By Amy Wenk

Four inspired sophomores at Riverwood International Charter High School are hoping to make the community more environmentally sound.

“We all are really interested about doing something to change our surroundings, to do something industrious for once,” said Oliver Paprin, 15. “The issue of the environment and the state that it’s in now is something we all want to know more about.”

So Oliver, Blake Engelhard, Georgiy Lomsadze and Mallory Hope have organized Next Big Step, a not-for-profit group that approaches businesses to promote “green” habits for daily operations.

“The idea really came out of me being just a freak about saving energy,” said Blake, 15. “I try to keep the lights off all the time. I will unplug my computer after I am done using it. I will try not to waste paper, things like that. It’s just really my addiction to save the environment.”

Next Big Step will perform energy audits at small businesses, then formulate practices to save electricity, water and paper. The group will pay for a majority of the recommendations and complete installation free.

“There are a lot of big things that we wish we could change, like adding in alternative energy sources, but usually it’s a lot more expensive and harder to do that,” Blake said. “So instead, we’re really just looking to turn all the lights to fluorescent, add in energy circuits to make them not waste energy and institute recycling programs.”

Once an installation is complete, the students will return to the business six months to a year later to evaluate the energy efficiency of the facilities. They hope to be reimbursed if the new practices save the company money.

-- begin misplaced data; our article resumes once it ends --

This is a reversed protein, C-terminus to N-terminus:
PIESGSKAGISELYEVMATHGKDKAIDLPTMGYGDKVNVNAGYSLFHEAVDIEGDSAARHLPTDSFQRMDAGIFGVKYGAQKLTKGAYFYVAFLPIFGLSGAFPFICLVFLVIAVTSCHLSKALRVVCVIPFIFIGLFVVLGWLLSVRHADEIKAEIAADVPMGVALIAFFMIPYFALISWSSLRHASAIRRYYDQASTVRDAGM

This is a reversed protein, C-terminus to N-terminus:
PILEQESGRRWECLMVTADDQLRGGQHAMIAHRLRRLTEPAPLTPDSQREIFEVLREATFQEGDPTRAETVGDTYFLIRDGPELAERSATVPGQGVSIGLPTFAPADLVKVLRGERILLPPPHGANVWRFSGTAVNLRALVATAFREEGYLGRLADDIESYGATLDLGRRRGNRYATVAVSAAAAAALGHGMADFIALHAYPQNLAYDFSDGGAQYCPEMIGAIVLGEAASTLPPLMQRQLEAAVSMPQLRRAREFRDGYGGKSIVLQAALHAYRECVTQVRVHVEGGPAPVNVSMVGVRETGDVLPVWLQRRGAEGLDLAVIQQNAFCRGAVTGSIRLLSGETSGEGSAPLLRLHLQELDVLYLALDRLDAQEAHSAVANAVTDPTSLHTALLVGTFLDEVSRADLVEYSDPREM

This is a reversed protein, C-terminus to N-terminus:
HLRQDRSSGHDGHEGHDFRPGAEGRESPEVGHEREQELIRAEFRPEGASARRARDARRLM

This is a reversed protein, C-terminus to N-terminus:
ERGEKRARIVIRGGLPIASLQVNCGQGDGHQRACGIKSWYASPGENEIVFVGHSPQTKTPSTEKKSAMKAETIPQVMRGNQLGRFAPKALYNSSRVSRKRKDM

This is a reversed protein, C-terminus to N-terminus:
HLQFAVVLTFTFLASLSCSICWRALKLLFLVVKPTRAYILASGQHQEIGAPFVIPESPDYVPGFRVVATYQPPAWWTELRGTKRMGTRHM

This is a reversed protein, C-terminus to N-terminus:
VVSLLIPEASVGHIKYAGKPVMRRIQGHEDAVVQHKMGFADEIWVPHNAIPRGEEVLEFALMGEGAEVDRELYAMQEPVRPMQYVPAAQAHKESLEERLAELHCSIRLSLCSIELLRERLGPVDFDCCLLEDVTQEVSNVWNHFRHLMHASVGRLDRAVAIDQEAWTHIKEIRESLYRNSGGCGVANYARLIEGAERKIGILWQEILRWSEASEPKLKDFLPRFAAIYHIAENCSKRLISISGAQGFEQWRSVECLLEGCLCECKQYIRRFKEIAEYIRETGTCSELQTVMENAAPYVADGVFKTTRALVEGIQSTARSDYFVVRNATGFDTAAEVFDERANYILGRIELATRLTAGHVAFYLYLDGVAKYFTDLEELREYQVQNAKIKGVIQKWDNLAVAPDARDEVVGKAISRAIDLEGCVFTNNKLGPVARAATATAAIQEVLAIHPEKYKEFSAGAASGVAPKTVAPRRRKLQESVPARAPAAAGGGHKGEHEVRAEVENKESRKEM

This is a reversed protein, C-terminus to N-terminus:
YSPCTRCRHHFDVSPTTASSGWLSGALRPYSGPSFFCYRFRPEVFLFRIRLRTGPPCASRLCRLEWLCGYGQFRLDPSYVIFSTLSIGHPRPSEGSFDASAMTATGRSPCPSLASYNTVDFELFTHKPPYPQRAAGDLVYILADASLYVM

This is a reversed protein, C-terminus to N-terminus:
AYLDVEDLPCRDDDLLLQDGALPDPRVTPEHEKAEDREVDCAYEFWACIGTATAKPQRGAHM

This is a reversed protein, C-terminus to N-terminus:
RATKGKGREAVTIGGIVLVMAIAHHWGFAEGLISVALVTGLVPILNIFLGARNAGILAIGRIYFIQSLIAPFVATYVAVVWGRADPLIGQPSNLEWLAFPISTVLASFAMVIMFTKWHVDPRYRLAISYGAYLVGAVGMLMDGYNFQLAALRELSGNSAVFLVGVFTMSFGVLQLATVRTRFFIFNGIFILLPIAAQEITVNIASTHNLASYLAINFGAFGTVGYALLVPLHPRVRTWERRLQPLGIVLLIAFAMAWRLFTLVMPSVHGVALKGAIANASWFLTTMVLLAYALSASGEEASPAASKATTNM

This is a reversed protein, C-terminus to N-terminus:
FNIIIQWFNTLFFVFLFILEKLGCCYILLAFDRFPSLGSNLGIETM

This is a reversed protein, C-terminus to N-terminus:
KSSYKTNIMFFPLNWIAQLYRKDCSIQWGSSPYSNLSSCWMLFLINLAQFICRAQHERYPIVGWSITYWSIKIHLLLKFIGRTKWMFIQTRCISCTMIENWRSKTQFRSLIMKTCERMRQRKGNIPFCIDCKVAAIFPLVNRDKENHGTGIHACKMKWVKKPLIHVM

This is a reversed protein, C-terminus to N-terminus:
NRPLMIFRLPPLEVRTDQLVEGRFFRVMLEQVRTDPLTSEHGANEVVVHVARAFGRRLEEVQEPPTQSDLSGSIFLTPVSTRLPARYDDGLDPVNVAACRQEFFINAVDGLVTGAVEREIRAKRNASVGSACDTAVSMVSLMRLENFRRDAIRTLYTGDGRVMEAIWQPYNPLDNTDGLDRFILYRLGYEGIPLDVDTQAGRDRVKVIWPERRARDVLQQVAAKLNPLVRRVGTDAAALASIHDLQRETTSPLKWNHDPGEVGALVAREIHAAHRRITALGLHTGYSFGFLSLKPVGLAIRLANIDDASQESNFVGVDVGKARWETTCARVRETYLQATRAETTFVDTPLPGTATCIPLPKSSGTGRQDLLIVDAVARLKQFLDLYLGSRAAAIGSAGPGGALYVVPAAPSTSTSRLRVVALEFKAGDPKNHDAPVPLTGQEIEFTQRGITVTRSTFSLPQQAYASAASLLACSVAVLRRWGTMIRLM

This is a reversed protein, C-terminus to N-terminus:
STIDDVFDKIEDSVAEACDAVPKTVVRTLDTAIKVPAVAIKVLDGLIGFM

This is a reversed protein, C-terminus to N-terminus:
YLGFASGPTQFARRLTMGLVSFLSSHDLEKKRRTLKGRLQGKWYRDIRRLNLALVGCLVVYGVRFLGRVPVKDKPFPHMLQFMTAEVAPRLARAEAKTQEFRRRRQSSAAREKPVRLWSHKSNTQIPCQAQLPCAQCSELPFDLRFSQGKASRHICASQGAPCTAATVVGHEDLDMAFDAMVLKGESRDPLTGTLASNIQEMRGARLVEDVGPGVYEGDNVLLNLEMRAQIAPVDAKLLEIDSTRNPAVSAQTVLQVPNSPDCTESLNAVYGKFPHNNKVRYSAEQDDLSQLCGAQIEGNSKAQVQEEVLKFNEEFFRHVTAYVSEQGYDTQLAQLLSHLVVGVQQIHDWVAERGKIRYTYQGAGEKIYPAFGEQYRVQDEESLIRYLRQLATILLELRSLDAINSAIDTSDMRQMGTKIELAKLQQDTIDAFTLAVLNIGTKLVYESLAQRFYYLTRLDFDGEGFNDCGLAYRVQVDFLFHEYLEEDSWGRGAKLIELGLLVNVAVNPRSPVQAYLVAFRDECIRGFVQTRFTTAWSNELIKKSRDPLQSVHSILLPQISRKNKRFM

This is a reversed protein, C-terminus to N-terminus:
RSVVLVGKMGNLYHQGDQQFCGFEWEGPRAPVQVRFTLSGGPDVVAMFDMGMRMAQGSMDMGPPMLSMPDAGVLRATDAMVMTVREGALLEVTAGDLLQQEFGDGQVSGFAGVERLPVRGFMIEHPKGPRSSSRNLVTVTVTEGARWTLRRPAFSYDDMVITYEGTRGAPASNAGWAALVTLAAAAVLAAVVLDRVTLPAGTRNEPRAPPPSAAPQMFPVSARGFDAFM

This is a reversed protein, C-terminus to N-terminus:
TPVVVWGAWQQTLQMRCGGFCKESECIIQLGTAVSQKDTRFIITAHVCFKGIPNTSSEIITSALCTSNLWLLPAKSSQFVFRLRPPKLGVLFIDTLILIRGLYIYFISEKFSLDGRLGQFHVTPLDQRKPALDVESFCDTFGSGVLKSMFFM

“We are not getting any money, and they are not losing any money,” Oliver said. “They are saving money, and that’s where we’ll help them out and, while doing so, help our environment.”

The students at the Sandy Springs charter school, which is open to high-schoolers in Buckhead and Brookhaven, already completed one audit, although the owner was less than receptive to the suggestions.

“It’s definitely a learning experience on how to deal with people,” Blake said.

The sophomores have approached 20 other businesses to spark participation in the program. Rather than corporate chains, they are targeting small boutiques, mom-and-pop establishments and “people open to innovation,” Mallory said.

Five or six businesses, including World Peace Cafe and NuBody Training, have expressed interest in a visit from Next Big Step. The group also is speaking to CityWalk management about establishing a recycling program for tenants who lack one.

In addition, the teens have applied for grants from groups such as the Captain Planet Foundation and MTV Networks. They said they secured Trader Joe’s as a sponsor, are organizing a school fundraiser for early February and plan to sell T-shirts promoting Next Big Step.

“Anything to get people talking, especially at Riverwood, because there are a lot of people whose parents are professionals and potential clients,” Mallory said. “We need to get the word out.”

They plan to register Next Big Step as a 501(c)3 nonprofit organization, making donations to the club tax-deductible.

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